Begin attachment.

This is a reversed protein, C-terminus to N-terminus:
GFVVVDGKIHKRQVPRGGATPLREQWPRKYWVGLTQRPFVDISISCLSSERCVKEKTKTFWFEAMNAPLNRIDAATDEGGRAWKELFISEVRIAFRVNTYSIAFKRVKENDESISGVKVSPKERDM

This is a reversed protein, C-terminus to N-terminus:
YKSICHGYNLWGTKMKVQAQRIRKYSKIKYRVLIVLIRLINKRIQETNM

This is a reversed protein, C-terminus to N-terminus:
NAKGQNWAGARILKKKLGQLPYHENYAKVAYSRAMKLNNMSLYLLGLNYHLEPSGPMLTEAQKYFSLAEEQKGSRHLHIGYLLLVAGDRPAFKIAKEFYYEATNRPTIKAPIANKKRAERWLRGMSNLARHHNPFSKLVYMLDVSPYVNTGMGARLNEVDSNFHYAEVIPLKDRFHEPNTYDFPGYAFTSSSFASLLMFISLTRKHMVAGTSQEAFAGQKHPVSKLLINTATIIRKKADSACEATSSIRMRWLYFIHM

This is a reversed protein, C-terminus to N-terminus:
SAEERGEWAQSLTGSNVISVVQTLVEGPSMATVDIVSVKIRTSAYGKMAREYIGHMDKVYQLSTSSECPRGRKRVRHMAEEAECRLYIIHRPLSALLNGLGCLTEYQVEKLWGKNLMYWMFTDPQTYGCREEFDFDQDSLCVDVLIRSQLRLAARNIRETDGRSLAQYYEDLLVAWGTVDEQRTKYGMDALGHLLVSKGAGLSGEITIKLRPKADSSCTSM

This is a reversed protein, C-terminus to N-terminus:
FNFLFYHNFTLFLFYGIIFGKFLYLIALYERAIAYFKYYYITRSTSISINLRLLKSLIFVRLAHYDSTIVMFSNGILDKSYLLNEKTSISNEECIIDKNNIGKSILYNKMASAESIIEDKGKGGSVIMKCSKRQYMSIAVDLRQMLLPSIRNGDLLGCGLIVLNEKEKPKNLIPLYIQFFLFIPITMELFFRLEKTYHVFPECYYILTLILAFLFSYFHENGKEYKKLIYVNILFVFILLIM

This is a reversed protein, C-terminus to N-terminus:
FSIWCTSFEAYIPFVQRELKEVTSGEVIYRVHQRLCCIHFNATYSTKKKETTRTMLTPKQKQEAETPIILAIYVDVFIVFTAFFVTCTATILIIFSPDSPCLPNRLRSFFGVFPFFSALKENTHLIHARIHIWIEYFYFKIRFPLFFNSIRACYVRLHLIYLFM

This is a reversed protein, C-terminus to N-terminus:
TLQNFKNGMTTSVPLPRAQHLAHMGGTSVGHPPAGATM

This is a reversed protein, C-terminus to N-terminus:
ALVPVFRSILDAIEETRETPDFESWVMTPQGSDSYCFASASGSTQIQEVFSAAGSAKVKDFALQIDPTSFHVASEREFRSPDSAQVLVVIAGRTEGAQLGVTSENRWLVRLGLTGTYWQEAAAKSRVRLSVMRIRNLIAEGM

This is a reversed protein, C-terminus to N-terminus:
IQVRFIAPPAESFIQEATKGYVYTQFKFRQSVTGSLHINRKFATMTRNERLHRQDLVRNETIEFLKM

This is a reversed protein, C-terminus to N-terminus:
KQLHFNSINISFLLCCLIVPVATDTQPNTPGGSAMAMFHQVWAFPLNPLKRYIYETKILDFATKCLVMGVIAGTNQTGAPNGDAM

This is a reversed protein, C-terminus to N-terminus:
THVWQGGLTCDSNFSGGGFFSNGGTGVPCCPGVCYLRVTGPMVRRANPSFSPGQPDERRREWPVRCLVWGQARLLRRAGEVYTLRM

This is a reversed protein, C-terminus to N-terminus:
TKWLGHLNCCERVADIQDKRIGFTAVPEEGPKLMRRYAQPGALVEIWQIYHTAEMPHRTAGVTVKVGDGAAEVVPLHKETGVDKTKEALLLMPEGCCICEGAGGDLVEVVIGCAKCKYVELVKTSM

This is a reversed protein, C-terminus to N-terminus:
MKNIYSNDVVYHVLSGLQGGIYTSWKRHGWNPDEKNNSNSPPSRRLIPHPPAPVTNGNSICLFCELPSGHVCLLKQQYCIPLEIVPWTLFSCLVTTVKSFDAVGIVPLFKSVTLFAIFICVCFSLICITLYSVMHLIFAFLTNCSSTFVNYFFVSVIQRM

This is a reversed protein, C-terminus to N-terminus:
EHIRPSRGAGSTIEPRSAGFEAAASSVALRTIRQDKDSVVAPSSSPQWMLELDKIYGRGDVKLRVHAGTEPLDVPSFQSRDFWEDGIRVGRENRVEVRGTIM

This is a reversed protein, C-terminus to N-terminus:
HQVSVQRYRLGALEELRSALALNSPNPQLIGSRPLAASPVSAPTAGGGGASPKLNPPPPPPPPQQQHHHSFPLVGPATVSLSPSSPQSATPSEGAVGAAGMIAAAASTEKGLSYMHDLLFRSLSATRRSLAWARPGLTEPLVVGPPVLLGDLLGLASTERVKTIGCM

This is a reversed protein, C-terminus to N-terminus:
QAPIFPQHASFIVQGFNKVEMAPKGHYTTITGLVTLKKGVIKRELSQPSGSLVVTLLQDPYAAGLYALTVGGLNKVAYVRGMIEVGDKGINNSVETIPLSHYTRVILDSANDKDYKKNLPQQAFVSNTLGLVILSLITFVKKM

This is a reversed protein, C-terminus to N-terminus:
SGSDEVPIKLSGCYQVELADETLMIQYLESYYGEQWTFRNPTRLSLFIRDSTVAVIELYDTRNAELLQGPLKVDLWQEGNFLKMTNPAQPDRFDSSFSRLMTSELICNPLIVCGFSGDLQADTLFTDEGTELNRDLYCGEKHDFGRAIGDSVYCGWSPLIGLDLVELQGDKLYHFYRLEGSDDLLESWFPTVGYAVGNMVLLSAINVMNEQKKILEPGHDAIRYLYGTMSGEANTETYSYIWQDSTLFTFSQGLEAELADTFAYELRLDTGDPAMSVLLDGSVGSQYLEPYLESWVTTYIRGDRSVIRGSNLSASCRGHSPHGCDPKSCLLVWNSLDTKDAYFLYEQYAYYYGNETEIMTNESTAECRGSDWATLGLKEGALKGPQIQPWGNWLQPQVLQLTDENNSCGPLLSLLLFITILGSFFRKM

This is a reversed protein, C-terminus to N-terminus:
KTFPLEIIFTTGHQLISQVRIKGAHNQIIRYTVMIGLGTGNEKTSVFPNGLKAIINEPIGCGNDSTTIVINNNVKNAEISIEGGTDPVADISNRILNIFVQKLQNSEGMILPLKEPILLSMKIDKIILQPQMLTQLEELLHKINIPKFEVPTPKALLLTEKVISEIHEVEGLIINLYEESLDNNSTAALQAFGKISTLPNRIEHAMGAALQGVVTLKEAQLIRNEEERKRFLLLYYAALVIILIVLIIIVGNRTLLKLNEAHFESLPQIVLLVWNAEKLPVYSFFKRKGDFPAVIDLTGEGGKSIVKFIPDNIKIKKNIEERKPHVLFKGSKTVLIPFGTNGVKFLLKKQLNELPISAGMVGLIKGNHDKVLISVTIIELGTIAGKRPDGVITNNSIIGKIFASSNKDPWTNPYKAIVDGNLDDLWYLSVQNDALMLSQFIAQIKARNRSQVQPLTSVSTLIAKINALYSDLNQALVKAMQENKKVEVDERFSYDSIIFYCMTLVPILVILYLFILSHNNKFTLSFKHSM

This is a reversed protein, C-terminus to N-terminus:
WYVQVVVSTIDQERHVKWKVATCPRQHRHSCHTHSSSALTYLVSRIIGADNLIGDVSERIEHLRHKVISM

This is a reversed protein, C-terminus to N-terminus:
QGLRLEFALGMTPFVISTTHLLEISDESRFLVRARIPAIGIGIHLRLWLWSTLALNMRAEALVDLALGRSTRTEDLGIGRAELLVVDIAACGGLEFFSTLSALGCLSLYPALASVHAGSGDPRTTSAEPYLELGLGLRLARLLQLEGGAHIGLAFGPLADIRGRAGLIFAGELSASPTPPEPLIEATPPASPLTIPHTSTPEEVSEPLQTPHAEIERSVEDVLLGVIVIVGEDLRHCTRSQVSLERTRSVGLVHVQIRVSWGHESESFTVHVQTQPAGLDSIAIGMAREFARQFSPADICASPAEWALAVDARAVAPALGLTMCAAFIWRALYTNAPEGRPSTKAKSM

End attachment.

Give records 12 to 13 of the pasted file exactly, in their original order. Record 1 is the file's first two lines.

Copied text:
This is a reversed protein, C-terminus to N-terminus:
TKWLGHLNCCERVADIQDKRIGFTAVPEEGPKLMRRYAQPGALVEIWQIYHTAEMPHRTAGVTVKVGDGAAEVVPLHKETGVDKTKEALLLMPEGCCICEGAGGDLVEVVIGCAKCKYVELVKTSM

This is a reversed protein, C-terminus to N-terminus:
MKNIYSNDVVYHVLSGLQGGIYTSWKRHGWNPDEKNNSNSPPSRRLIPHPPAPVTNGNSICLFCELPSGHVCLLKQQYCIPLEIVPWTLFSCLVTTVKSFDAVGIVPLFKSVTLFAIFICVCFSLICITLYSVMHLIFAFLTNCSSTFVNYFFVSVIQRM